- Melbury: Planted in 1991, the Melbury vineyard extends over 7 acres of land on a hillside north of Lake Hennessey, between altitudes of 400 and 500 feet. The south-southeast-facing vines of Cabernet Sauvignon are rooted in predominantly clay soils. Wines produced from this vineyard are known for their elegance, as well as the spice and violets on the nose, rather than the density associated with wines grown at lower altitudes.
- Pluribus: The Pluribus vineyard extends over 7 acres of land, between altitudes of 1100 and 1300 feet on the slopes of Spring Mountain. The vines of Cabernet Sauvignon, with north, east and southeast exposure, are planted on volcanic bedrock. The conifer forest surrounding this property lends scents of cedar to wines produced from here, while the afternoon shade enjoyed by this vineyard results in racy tannins and a nice acidity.
- Quella: The 9-acre Quella vineyard, planted in 1991 on the eastern hills overlooking Napa Valley, is home to southwest-facing Cabernet Sauvignon vines rooted in a riverbed composed of cobble and rocks with pockets of tufa (volcanic ash). The altitude of the vineyard lies between 433 and 595 feet. This vineyard is known to have the lowest yield of those included in the Bond profile, producing structured wines with a signature salinity.
- St. Eden: Planted on an iron-rich, red and rocky soil resulting from a landslide on the Vaca Mountains, the St. Eden vineyard is the lowest in altitude among the Bond sites, with an elevation of 145 to 188 feet. The north-facing vines produce focused wines with high acidity and lush concentration.
- Vecina: The 11-acre Vecina vineyard is planted just southeast of the Bond winery (hence its name, which means “neighbor” in Spanish), on terraced slopes of volcanic soil at an altitude of 221 to 330 feet. The thermal amplitude, resulting from cool mornings and nights but hot afternoons, helps produce beautifully layered, highly tannic wines of a very concentrated color. These wines are meant to be kept, to avoid opening too early.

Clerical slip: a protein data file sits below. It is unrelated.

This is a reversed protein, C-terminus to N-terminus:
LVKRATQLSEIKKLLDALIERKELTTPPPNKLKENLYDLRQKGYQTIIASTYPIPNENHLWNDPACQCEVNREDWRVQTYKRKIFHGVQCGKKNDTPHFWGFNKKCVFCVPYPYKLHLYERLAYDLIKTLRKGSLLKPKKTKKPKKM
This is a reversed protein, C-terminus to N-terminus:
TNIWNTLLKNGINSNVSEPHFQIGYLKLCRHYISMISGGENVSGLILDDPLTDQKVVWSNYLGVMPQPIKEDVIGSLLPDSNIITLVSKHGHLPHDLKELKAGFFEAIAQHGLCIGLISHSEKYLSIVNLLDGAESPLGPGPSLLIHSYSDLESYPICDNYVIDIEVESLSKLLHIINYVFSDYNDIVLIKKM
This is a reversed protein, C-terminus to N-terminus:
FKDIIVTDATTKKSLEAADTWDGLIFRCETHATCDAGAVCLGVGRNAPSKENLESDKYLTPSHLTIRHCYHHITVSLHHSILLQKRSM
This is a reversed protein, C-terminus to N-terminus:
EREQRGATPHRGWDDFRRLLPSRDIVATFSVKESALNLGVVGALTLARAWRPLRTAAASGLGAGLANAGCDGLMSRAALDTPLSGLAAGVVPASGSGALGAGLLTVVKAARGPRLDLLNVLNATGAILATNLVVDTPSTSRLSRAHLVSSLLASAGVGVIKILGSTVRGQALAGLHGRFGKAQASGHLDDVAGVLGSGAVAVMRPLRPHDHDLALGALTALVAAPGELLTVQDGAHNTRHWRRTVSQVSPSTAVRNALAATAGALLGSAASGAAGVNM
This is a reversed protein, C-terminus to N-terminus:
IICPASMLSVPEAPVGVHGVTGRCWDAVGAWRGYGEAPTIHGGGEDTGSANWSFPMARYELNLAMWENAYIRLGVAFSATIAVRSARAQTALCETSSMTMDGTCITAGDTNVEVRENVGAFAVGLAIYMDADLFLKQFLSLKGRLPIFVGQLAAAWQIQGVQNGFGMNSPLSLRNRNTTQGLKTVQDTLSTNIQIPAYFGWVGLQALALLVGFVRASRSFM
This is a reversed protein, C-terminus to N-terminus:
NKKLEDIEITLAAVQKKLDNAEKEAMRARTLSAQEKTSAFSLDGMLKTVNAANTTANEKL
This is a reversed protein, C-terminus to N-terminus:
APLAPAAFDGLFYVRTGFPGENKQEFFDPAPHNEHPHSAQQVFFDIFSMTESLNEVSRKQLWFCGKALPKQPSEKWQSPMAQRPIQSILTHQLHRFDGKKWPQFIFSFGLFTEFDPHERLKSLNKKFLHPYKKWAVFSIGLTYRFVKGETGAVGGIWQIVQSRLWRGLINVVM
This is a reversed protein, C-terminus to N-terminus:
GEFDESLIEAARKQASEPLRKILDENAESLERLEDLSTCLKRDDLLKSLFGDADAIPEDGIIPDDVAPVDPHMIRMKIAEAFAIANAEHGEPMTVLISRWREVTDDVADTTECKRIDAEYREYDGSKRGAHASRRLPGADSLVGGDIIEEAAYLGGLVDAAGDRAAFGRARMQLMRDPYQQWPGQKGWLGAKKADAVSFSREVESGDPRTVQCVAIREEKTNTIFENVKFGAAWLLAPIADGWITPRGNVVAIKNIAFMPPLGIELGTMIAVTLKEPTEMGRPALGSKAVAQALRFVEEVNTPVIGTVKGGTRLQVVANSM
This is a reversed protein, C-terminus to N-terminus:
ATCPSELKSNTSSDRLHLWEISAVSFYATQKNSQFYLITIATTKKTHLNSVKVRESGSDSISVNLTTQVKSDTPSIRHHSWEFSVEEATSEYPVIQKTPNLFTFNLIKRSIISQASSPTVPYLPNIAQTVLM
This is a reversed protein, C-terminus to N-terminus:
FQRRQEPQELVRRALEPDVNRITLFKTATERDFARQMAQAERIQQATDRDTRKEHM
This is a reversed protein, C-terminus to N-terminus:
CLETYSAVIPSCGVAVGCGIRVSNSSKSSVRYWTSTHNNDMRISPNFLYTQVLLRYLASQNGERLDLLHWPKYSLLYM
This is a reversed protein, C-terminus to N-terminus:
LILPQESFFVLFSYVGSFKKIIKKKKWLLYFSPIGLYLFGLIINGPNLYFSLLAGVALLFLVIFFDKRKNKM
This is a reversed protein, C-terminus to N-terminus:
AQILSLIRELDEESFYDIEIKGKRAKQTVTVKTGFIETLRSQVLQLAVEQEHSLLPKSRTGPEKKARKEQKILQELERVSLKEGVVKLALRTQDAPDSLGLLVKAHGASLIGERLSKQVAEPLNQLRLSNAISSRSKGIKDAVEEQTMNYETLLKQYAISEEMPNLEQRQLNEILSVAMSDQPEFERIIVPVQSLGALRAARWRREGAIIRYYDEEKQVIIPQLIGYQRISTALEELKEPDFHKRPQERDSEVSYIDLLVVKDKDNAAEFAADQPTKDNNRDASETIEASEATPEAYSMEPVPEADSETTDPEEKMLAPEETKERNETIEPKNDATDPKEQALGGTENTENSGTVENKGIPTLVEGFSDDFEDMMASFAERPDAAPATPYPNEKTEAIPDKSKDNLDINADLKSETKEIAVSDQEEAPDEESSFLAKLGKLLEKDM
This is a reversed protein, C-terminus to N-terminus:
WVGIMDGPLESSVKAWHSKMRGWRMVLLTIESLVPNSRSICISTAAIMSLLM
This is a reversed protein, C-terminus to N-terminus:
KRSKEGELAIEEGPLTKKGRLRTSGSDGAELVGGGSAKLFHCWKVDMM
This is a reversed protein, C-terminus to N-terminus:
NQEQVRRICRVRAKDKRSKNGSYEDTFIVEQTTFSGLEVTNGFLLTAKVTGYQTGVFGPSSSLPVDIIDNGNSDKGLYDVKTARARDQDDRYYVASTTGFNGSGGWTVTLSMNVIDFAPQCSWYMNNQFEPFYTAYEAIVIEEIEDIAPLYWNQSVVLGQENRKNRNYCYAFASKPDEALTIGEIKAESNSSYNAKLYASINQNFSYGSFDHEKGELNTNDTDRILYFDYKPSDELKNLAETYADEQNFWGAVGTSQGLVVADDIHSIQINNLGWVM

In 2001, Mary Maher joined the core team of Harlan, Weaver and Levy, as Bond’s in-house vineyard manager, taking over from Harlan’s famous vineyard manager David Abreu. Since then, the team has adopted several techniques to grow grapes with the clearest expression of terroir and minerality. Some of these include “crimping” the grass (cutting it in a particular way) so that it absorbs less water, which reduces soil temperature and preserves moisture in the soil. Maher has also introduced the use of biodynamic mulch in order to nourish the microbiological ecosystem of the soil. The team has gradually eliminated irrigation, which has resulted in better tannic maturity and flavor in the wines. This has also led to the development of the vines’ root systems. Altogether, these changes in the vineyards have contributed to the excellent international reputation enjoyed by the Bond Estates wines.